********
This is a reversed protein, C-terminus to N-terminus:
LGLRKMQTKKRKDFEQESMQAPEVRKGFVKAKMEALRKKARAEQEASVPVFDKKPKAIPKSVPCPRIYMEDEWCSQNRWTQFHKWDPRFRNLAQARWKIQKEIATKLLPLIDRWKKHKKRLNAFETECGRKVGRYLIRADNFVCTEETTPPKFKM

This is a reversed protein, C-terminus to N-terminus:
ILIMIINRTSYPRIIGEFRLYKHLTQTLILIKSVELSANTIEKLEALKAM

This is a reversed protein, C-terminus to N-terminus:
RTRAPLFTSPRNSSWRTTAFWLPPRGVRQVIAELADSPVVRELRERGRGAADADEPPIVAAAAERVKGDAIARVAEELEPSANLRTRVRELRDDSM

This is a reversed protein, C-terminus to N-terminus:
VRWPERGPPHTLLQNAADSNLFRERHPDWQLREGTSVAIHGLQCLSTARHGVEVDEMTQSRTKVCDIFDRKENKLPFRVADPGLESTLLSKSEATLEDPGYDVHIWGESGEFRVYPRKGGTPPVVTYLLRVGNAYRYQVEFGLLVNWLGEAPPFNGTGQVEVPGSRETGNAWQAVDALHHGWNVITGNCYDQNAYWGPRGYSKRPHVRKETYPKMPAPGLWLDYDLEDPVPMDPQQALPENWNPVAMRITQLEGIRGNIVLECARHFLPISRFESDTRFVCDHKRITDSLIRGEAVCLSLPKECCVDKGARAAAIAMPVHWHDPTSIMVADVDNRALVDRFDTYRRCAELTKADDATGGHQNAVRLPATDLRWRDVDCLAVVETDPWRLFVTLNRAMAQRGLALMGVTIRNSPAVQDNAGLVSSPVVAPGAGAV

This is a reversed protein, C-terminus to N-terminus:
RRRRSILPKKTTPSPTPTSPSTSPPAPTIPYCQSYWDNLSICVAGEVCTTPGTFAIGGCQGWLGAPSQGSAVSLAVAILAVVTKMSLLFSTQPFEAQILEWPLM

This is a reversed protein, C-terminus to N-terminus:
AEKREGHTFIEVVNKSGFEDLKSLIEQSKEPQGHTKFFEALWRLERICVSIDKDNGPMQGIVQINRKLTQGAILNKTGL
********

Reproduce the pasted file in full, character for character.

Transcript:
This is a reversed protein, C-terminus to N-terminus:
LGLRKMQTKKRKDFEQESMQAPEVRKGFVKAKMEALRKKARAEQEASVPVFDKKPKAIPKSVPCPRIYMEDEWCSQNRWTQFHKWDPRFRNLAQARWKIQKEIATKLLPLIDRWKKHKKRLNAFETECGRKVGRYLIRADNFVCTEETTPPKFKM

This is a reversed protein, C-terminus to N-terminus:
ILIMIINRTSYPRIIGEFRLYKHLTQTLILIKSVELSANTIEKLEALKAM

This is a reversed protein, C-terminus to N-terminus:
RTRAPLFTSPRNSSWRTTAFWLPPRGVRQVIAELADSPVVRELRERGRGAADADEPPIVAAAAERVKGDAIARVAEELEPSANLRTRVRELRDDSM

This is a reversed protein, C-terminus to N-terminus:
VRWPERGPPHTLLQNAADSNLFRERHPDWQLREGTSVAIHGLQCLSTARHGVEVDEMTQSRTKVCDIFDRKENKLPFRVADPGLESTLLSKSEATLEDPGYDVHIWGESGEFRVYPRKGGTPPVVTYLLRVGNAYRYQVEFGLLVNWLGEAPPFNGTGQVEVPGSRETGNAWQAVDALHHGWNVITGNCYDQNAYWGPRGYSKRPHVRKETYPKMPAPGLWLDYDLEDPVPMDPQQALPENWNPVAMRITQLEGIRGNIVLECARHFLPISRFESDTRFVCDHKRITDSLIRGEAVCLSLPKECCVDKGARAAAIAMPVHWHDPTSIMVADVDNRALVDRFDTYRRCAELTKADDATGGHQNAVRLPATDLRWRDVDCLAVVETDPWRLFVTLNRAMAQRGLALMGVTIRNSPAVQDNAGLVSSPVVAPGAGAV

This is a reversed protein, C-terminus to N-terminus:
RRRRSILPKKTTPSPTPTSPSTSPPAPTIPYCQSYWDNLSICVAGEVCTTPGTFAIGGCQGWLGAPSQGSAVSLAVAILAVVTKMSLLFSTQPFEAQILEWPLM

This is a reversed protein, C-terminus to N-terminus:
AEKREGHTFIEVVNKSGFEDLKSLIEQSKEPQGHTKFFEALWRLERICVSIDKDNGPMQGIVQINRKLTQGAILNKTGL